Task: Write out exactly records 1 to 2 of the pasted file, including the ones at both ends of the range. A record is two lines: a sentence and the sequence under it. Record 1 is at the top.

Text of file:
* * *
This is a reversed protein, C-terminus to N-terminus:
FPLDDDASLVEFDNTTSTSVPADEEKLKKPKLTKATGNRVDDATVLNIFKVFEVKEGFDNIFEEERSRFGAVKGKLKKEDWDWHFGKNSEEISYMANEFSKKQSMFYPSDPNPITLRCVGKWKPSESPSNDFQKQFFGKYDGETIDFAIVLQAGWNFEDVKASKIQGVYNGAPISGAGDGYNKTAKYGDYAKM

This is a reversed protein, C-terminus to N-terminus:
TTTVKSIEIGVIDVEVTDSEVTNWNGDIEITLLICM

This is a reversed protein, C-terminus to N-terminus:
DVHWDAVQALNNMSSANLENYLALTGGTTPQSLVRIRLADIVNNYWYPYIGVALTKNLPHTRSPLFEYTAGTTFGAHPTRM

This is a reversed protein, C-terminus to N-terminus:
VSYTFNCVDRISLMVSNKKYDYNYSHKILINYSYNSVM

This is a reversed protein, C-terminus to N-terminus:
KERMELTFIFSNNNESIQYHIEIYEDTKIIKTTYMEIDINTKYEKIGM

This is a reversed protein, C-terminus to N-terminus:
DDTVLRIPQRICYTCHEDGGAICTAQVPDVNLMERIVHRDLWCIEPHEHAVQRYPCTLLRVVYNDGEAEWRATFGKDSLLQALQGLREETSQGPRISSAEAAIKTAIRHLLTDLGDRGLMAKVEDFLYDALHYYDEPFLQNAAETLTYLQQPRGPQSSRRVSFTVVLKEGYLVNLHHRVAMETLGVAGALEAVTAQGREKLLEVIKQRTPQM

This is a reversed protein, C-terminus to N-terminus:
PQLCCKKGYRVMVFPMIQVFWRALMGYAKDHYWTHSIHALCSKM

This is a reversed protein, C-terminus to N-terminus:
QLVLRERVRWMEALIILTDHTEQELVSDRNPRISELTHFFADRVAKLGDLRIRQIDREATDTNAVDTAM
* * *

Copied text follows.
This is a reversed protein, C-terminus to N-terminus:
FPLDDDASLVEFDNTTSTSVPADEEKLKKPKLTKATGNRVDDATVLNIFKVFEVKEGFDNIFEEERSRFGAVKGKLKKEDWDWHFGKNSEEISYMANEFSKKQSMFYPSDPNPITLRCVGKWKPSESPSNDFQKQFFGKYDGETIDFAIVLQAGWNFEDVKASKIQGVYNGAPISGAGDGYNKTAKYGDYAKM

This is a reversed protein, C-terminus to N-terminus:
TTTVKSIEIGVIDVEVTDSEVTNWNGDIEITLLICM